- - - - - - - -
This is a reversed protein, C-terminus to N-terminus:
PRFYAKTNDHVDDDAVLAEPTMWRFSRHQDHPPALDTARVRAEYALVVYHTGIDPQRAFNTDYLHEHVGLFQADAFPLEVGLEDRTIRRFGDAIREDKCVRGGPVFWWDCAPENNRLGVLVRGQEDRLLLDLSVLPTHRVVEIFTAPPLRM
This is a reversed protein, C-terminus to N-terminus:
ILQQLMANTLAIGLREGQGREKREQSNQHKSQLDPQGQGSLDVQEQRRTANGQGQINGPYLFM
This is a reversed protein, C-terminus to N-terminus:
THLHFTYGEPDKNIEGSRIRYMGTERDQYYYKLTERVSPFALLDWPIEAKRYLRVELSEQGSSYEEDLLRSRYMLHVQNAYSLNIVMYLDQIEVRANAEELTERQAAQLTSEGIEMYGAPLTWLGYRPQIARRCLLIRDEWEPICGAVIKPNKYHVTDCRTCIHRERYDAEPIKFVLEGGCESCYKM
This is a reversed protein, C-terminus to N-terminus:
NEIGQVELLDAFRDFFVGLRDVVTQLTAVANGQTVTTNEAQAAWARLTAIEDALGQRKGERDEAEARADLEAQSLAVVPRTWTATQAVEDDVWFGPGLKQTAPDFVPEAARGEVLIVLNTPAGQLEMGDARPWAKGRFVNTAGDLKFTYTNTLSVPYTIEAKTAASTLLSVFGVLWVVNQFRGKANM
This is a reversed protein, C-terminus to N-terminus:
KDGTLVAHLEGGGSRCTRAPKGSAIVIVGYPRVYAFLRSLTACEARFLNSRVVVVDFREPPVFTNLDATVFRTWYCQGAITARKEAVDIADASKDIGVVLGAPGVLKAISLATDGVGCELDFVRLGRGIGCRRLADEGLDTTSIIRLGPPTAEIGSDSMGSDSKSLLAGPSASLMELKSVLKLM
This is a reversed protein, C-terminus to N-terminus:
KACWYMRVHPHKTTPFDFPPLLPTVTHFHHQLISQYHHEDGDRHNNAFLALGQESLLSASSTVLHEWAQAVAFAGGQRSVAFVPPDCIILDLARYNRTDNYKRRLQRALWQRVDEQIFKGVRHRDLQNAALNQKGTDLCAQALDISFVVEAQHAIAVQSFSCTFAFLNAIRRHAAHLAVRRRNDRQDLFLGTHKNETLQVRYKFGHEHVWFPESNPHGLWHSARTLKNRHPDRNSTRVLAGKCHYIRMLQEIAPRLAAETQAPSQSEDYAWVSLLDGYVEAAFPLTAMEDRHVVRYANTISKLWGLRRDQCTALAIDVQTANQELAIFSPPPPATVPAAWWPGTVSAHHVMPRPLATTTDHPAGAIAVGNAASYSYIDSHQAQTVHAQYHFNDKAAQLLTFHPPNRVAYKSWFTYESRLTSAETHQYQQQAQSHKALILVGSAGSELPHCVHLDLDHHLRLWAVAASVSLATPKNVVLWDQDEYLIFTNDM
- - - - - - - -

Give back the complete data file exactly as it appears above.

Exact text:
This is a reversed protein, C-terminus to N-terminus:
PRFYAKTNDHVDDDAVLAEPTMWRFSRHQDHPPALDTARVRAEYALVVYHTGIDPQRAFNTDYLHEHVGLFQADAFPLEVGLEDRTIRRFGDAIREDKCVRGGPVFWWDCAPENNRLGVLVRGQEDRLLLDLSVLPTHRVVEIFTAPPLRM
This is a reversed protein, C-terminus to N-terminus:
ILQQLMANTLAIGLREGQGREKREQSNQHKSQLDPQGQGSLDVQEQRRTANGQGQINGPYLFM
This is a reversed protein, C-terminus to N-terminus:
THLHFTYGEPDKNIEGSRIRYMGTERDQYYYKLTERVSPFALLDWPIEAKRYLRVELSEQGSSYEEDLLRSRYMLHVQNAYSLNIVMYLDQIEVRANAEELTERQAAQLTSEGIEMYGAPLTWLGYRPQIARRCLLIRDEWEPICGAVIKPNKYHVTDCRTCIHRERYDAEPIKFVLEGGCESCYKM
This is a reversed protein, C-terminus to N-terminus:
NEIGQVELLDAFRDFFVGLRDVVTQLTAVANGQTVTTNEAQAAWARLTAIEDALGQRKGERDEAEARADLEAQSLAVVPRTWTATQAVEDDVWFGPGLKQTAPDFVPEAARGEVLIVLNTPAGQLEMGDARPWAKGRFVNTAGDLKFTYTNTLSVPYTIEAKTAASTLLSVFGVLWVVNQFRGKANM
This is a reversed protein, C-terminus to N-terminus:
KDGTLVAHLEGGGSRCTRAPKGSAIVIVGYPRVYAFLRSLTACEARFLNSRVVVVDFREPPVFTNLDATVFRTWYCQGAITARKEAVDIADASKDIGVVLGAPGVLKAISLATDGVGCELDFVRLGRGIGCRRLADEGLDTTSIIRLGPPTAEIGSDSMGSDSKSLLAGPSASLMELKSVLKLM
This is a reversed protein, C-terminus to N-terminus:
KACWYMRVHPHKTTPFDFPPLLPTVTHFHHQLISQYHHEDGDRHNNAFLALGQESLLSASSTVLHEWAQAVAFAGGQRSVAFVPPDCIILDLARYNRTDNYKRRLQRALWQRVDEQIFKGVRHRDLQNAALNQKGTDLCAQALDISFVVEAQHAIAVQSFSCTFAFLNAIRRHAAHLAVRRRNDRQDLFLGTHKNETLQVRYKFGHEHVWFPESNPHGLWHSARTLKNRHPDRNSTRVLAGKCHYIRMLQEIAPRLAAETQAPSQSEDYAWVSLLDGYVEAAFPLTAMEDRHVVRYANTISKLWGLRRDQCTALAIDVQTANQELAIFSPPPPATVPAAWWPGTVSAHHVMPRPLATTTDHPAGAIAVGNAASYSYIDSHQAQTVHAQYHFNDKAAQLLTFHPPNRVAYKSWFTYESRLTSAETHQYQQQAQSHKALILVGSAGSELPHCVHLDLDHHLRLWAVAASVSLATPKNVVLWDQDEYLIFTNDM